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Frankfurt saluted for "heroic battle"

BeSoccer by BeSoccer @besoccer_com - 0 1,396

Pin Eintracht suffered a heartbreaking penalty shootout defeat to Chelsea on Thursday. AFP
Eintracht suffered a heartbreaking penalty shootout defeat to Chelsea on Thursday. AFP

Frankfurt saluted for "heroic battle"

BeSoccer by BeSoccer @besoccer_com - 0 1,396

Adi Huetter's Eintracht Frankfurt side have been hailed as heroes after their fairytale European journey came to an end in a heartbreaking penalty shootout defeat to Chelsea at Stamford Bridge on Thursday.

"Even though they lost in London, Frankfurt are winners in Europe this year," wrote the Sueddeutsche Zeitung on Friday morning.

Frankfurt's thrilling run to the semi-final of the Europa League saw them knock out several big name teams and win admiration across Europe for the fervour of their support and the fearlessness of their football.

"Our heads are hanging low and the tears have been flowing, we are very disappointed," said coach Huetter on Thursday night. "But we can only be proud of ourselves."

In a year in which the Bundesliga's biggest teams Bayern Munich and Borussia Dortmund both suffered an early exit in the Champions League, the romantic story of underdogs Frankfurt gave German football fans of all colours something to cheer about.

Eintracht, who were on the brink of relegation just three years ago, knocked out the likes of Benfica, Shakhtar Donetsk and Inter Milan in the Europa League this season before holding Chelsea to two 1-1 draws in the semi-final.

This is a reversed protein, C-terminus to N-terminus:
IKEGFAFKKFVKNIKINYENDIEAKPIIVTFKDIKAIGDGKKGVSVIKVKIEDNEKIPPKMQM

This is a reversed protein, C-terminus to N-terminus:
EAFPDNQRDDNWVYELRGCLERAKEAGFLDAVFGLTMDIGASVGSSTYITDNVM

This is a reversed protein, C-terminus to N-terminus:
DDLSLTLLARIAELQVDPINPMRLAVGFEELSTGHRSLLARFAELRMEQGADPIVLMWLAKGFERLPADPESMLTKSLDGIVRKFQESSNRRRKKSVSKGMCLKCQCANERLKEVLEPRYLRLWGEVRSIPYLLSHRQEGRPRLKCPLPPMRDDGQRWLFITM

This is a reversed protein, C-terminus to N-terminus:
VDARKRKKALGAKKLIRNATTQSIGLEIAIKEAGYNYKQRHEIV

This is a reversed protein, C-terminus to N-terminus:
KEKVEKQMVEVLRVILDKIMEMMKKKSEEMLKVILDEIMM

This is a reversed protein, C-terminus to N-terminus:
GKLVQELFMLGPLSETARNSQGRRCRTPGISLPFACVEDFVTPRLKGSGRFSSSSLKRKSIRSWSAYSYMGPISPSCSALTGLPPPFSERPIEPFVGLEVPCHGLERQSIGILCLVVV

"Frankfurt have restored faith in the unpredictability of football," wrote Zeit newspaper, adding that the club had "breathed life" into Europe's secondary club competition.

"The enthusiasm with which the club and its fans marched through the Europa League is a shining example for other clubs," wrote Kicker magazine, saying Frankfurt had engaged in a "heroic battle".

Frankfurt's loyal support earned plaudits for their passion and strength in numbers in cities across Europe this season.

On Thursday, several thousand away fans stayed behind to cheer the team they called "the best in Europe", long after the home stands had emptied out at Stamford Bridge.

"Europe saw that there can be a bond between those in the stands and those on the pitch, that is Frankfurt's legacy," wrote Die Zeit.

Frankfurt still have the chance to secure Champions League qualification for the first time in their history in their remaining two Bundesliga games.

They are currently fourth in the Bundesliga, ahead of Bayer Leverkusen only on goal difference.

"The fans and the team have earned the right to play in Europe next season," said Huetter on Thursday.

"We have come away empty-handed, but it has been a sensational season in Europe."

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